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Andersonglossum boreale facts for kids

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Andersonglossum boreale
Cynoglossum virginianum var boreale 7-eheep (5097218543).jpg
In Bruce County, Ontario
Scientific classification
  • Cynoglossum boreale Fernald
  • Cynoglossum virginianum subsp. boreale (Fernald) A.Haines
  • Cynoglossum virginianum var. boreale (Fernald) Cooperr.

Andersonglossum boreale, known as northern wild comfrey or just wild comfrey, is a species of flowering plant in the borage family, Boraginaceae. It is native to boreal coniferous and mixed forests in North America, from Nova Scotia to British Columbia and Yukon in Canada, south to New Jersey and Indiana in the United States. It is often found in rocky or sandy soils. It is extirpated (locally extinct) from many of the southern parts of its range.


Northern wild comfrey is a small, perennial herbaceous plant growing up to 2 ft (61 cm) tall. The oval-shaped leaves are broader at the base of the plant, growing 4–8 in (10–20 cm) long and 1–3 in (25–76 mm) wide with short petioles. The upper leaves clasp the stem. A branching inflorescence is produced at the top of the plant, with several, small, five-petaled blue flowers. The fruit is a bristly nutlet.


Northern wild comfrey was originally described as Cynoglossum boreale Fernald in 1905. It has since been treated as a subspecies or variety of Cynoglossum virginianum (now Andersonglossum virginanum), a more southerly species, but re-elevated to species as Andersonglossum boreale. Its first description as A. boreale in 2015 was invalid per the International Code of Nomenclature for algae, fungi, and plants (ICN, Article 36), as the author had created the new combination but did not personally accept it as a species distinct from A. virginianum:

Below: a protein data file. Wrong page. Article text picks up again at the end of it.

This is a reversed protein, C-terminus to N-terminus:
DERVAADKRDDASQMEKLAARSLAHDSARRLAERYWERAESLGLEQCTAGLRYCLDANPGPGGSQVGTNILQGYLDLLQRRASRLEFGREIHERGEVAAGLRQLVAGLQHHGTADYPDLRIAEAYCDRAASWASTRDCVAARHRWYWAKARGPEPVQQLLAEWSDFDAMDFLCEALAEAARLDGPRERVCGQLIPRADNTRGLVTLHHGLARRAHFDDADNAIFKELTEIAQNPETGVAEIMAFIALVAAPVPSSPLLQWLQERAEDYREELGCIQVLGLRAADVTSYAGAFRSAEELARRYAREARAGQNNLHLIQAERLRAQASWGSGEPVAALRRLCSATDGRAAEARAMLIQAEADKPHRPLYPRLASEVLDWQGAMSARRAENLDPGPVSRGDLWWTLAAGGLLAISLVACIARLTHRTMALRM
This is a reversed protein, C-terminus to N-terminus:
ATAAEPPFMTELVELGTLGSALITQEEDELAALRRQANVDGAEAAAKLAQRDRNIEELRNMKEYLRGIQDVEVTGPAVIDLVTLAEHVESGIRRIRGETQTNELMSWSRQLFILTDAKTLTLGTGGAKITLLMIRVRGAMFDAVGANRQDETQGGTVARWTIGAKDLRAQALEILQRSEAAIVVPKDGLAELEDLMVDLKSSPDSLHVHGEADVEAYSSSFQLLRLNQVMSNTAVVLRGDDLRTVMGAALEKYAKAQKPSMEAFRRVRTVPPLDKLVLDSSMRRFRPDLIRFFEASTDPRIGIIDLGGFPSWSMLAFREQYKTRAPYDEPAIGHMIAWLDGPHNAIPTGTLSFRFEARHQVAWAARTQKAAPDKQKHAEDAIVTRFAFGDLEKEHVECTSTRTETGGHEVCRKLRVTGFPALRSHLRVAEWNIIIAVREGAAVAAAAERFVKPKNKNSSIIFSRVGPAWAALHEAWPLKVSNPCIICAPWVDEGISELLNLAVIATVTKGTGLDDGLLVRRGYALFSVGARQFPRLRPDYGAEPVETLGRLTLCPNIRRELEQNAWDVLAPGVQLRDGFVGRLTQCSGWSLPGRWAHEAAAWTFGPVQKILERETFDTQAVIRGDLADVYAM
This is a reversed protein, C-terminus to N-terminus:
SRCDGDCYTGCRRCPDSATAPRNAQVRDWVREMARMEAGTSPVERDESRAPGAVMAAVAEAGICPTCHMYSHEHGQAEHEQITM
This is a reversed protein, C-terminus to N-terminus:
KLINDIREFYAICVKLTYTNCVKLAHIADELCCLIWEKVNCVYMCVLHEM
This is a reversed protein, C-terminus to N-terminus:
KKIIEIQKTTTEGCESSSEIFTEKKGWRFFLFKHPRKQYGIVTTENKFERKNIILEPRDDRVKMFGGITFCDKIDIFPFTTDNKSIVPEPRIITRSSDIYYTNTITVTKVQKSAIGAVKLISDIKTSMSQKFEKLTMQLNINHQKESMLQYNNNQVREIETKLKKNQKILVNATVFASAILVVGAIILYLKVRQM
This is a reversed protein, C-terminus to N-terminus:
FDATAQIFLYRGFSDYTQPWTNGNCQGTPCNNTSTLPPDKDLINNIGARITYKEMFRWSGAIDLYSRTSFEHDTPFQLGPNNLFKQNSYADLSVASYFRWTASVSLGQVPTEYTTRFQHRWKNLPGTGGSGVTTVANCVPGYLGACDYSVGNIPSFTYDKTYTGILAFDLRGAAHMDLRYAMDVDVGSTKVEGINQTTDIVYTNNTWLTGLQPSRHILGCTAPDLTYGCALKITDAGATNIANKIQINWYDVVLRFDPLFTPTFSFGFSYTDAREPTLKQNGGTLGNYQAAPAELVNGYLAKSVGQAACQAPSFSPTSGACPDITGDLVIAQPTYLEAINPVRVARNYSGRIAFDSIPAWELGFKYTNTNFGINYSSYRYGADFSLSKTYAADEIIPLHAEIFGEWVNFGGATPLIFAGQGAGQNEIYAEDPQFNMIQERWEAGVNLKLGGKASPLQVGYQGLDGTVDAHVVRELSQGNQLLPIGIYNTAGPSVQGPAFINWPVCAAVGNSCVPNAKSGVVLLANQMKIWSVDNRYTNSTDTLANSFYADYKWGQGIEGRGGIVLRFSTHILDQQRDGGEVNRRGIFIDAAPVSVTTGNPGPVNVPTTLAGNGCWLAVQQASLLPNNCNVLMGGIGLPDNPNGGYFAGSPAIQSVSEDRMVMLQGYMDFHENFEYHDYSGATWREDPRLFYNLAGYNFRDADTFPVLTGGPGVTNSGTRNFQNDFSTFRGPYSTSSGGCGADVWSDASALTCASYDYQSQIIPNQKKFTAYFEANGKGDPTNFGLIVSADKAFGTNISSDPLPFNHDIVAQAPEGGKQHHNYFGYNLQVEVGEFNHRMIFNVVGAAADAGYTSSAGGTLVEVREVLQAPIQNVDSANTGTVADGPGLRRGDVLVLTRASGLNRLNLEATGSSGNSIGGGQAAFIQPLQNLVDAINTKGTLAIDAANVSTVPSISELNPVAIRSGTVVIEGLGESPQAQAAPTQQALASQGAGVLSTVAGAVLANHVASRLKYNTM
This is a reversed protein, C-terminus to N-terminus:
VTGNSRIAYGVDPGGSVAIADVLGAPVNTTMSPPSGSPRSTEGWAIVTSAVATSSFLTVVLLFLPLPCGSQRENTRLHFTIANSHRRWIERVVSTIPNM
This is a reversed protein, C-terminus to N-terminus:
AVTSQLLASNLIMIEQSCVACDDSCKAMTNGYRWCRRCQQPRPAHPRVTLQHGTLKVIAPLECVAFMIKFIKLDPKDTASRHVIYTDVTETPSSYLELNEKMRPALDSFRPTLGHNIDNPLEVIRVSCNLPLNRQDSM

"Although the author does not accept A. boreale as distinct from A. virginianum, given that it is accepted by other botanists, the appropriate new combination has been made."

—James I. Cohen, 2015

A 2017 study by the same author, with Pedro Jiménez-Mejías and Robert F. C. Naczi, compared the morphology of digitized herbarium specimens and confirmed its distinctness from Andersonglossum virginianum, validating the name Andersonglossum boreale. The study found that A. boreale has a shorter calyx length, smaller corolla diameter, and smaller nutlets.

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